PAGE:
Umborne Weather Report Dec. and year 2013

December 2013.

The month fell into two unequal halves for weather
pattern. The first of these (up until 11th) continued the generally dry and settled type which had lasted since November 12th. These first days of December contributed just 1.3mm of rainfall. So this twenty nine period yielded just 10mm. In the first part of December winds were often light and variable, and with an anticyclone positioned to our southwest  the atmospheric pressure never fell below 1025mb. This period gave us two significant frosts; -3.4C followed by the lowest maximum day temperature of 8.5C on the 1st, and a night time low of -3.9C on the 5th equalling the November coldest figure.

A change to a wetter, unsettled pattern for the last three weeks of December was as sudden and dramatic as the change from
such conditions to dry weather a month previously.  Every day from the 12th onwards recorded some rain, even if there were two days when the falls were not recordable. The weather became increasingly stormy too. Some heavy falls with more than 10mm on any one day were measured on six days; the wettest being 39.9mm during the severe gale of the 23-24th. My
monthly total which includes an estimated figure for the 31st. came out at 199.9mm. December 2013 thus becomes the seventh wettest month in my series. The rainfall distribution was quite similar to 2012 which also started quite dry and then amassed a large total in the second half of the month.

Whilst winds were generally from a SW’ly direction it was
not particularly mild. I recorded my highest daytime temperature of 14.2C on the 8th which was aided by calm sunny conditions. Although December 2013 would be rated a mild month, it was very slightly colder than that of 2012 and 0.6C colder than that of 2011.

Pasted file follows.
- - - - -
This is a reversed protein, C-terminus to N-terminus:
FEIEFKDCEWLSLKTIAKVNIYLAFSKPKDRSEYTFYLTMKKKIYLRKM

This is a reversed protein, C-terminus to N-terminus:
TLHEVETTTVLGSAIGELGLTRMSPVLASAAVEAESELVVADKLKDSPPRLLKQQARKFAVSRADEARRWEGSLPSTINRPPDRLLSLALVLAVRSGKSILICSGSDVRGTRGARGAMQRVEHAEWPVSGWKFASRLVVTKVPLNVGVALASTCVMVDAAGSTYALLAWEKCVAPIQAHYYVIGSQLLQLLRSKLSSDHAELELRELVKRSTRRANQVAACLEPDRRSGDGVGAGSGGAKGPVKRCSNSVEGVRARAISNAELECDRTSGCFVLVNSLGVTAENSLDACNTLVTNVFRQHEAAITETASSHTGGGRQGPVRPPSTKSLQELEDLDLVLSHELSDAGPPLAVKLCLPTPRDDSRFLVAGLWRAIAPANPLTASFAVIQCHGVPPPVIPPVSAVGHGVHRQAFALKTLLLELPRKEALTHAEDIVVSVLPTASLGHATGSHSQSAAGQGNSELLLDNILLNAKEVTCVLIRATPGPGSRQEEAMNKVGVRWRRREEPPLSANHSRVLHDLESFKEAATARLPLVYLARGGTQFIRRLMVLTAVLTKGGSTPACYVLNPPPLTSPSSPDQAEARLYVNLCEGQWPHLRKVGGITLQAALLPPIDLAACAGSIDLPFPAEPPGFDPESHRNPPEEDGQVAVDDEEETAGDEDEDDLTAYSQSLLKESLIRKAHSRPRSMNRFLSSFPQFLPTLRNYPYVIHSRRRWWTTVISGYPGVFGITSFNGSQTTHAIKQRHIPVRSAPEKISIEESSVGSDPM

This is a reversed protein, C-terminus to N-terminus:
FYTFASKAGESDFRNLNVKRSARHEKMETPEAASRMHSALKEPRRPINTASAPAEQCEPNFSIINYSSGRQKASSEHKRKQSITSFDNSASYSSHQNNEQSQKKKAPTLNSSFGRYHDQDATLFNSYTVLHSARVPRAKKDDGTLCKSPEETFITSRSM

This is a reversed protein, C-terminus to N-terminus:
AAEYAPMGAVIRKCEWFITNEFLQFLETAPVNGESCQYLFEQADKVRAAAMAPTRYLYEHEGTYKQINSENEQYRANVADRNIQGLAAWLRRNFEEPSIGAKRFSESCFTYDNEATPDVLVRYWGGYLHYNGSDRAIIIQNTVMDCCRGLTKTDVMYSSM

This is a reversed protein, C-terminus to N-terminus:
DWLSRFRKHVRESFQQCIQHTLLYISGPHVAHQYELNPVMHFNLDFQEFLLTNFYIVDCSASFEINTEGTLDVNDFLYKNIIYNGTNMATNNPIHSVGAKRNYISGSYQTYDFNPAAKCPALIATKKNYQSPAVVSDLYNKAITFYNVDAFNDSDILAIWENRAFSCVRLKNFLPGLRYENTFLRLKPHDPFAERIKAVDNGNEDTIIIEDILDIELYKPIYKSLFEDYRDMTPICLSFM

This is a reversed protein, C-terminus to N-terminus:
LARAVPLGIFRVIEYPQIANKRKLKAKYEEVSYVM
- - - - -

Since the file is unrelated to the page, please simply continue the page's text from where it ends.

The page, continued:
Year 2013 Weather.

In summary, a cold end to Winter, an exceptionally cold
Spring, a warm July, an average to mild autumn, and a gentle decline of temperature into Winter again, brought about a mean temperature of 10.1C, about 0.1C cooler than 2012, and 1.0C cooler than 2011.  I recorded a total 72 Air Frosts; 10 more than in 2012 and about thirty more than in 2011.Rainfall was above average in January, March, May, October and December; the summer appeared to end the wet spell which had dominated the weather in the 12 months from April 2012. With October and
December giving us the fifth and seventh wettest months in my record however, we seem to be flipping back to a wet spell again.  It seems that extremes seem to becoming more apparent in every direction. My total rainfall for the year was 1034.9mm. This was about 430mm less than 2012 and 330mm more than 2011. Rainfall was recorded on 178 days compared to 206 days in 2012. The total in 2013 was however only ten higher than in ‘dry’ 2011, suggesting many more significantly heavy daily totals.
January was a fairly typical month of its sort, without
extremes in any respect, and February seemed to give the impression that we were getting away from any severity this winter. However,on the 19th the wind became NE’ly and temperatures fell. This pattern then extended right through March. The lowest night minimum was around -5C, higher
than in many years, but this month proved the coldest of its name for about fifty years.  My minimum temperature averaged below freezing. Dry and cold conditions persisted through April and much of May.  Ominous comparisons with the Spring of 1962 (the year before the cold winter of 1962-3) were confirmed with a fine, sunny cool start to June. But then in July, summer arrived with a record breaking warm day on the 13th at 33C. August matched up fairly well to this standard with many warm sunny days, and September kept the pattern towards drier than average conditions.  As mentioned already October reversed this, but on the credit side, remained frost free. It was not until the month-long dry spell which started in mid November that a light frost occurred. The frosts gained a little more intensity, but the sort that help to harden up growth and help plants prepare for dormancy.

Peter at Pottlelake